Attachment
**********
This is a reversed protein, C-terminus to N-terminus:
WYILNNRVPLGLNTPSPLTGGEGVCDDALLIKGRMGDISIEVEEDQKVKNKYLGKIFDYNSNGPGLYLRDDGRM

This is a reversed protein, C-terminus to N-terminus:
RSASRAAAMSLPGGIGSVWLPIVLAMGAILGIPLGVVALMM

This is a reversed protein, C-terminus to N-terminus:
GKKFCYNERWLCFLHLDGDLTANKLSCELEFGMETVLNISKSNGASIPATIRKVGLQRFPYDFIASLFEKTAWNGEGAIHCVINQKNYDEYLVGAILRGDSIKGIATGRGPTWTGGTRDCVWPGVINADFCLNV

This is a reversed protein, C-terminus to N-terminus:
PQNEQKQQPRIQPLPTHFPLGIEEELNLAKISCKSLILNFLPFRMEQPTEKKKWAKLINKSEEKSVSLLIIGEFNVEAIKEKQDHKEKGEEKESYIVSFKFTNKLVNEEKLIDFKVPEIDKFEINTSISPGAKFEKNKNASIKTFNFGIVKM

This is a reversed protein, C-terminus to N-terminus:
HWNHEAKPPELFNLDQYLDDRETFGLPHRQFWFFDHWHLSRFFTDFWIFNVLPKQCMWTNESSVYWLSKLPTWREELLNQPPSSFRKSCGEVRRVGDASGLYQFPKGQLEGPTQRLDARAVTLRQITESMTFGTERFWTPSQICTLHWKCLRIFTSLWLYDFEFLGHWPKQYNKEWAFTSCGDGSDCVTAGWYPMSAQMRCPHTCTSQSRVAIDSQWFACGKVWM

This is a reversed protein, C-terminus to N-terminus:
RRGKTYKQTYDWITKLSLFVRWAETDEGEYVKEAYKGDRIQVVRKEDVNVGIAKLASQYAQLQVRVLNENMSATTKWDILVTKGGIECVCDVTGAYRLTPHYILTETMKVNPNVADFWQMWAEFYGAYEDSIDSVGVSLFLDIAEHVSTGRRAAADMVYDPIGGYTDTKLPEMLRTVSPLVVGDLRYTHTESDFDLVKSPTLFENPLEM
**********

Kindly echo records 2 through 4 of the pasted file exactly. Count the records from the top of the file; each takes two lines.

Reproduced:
This is a reversed protein, C-terminus to N-terminus:
RSASRAAAMSLPGGIGSVWLPIVLAMGAILGIPLGVVALMM

This is a reversed protein, C-terminus to N-terminus:
GKKFCYNERWLCFLHLDGDLTANKLSCELEFGMETVLNISKSNGASIPATIRKVGLQRFPYDFIASLFEKTAWNGEGAIHCVINQKNYDEYLVGAILRGDSIKGIATGRGPTWTGGTRDCVWPGVINADFCLNV

This is a reversed protein, C-terminus to N-terminus:
PQNEQKQQPRIQPLPTHFPLGIEEELNLAKISCKSLILNFLPFRMEQPTEKKKWAKLINKSEEKSVSLLIIGEFNVEAIKEKQDHKEKGEEKESYIVSFKFTNKLVNEEKLIDFKVPEIDKFEINTSISPGAKFEKNKNASIKTFNFGIVKM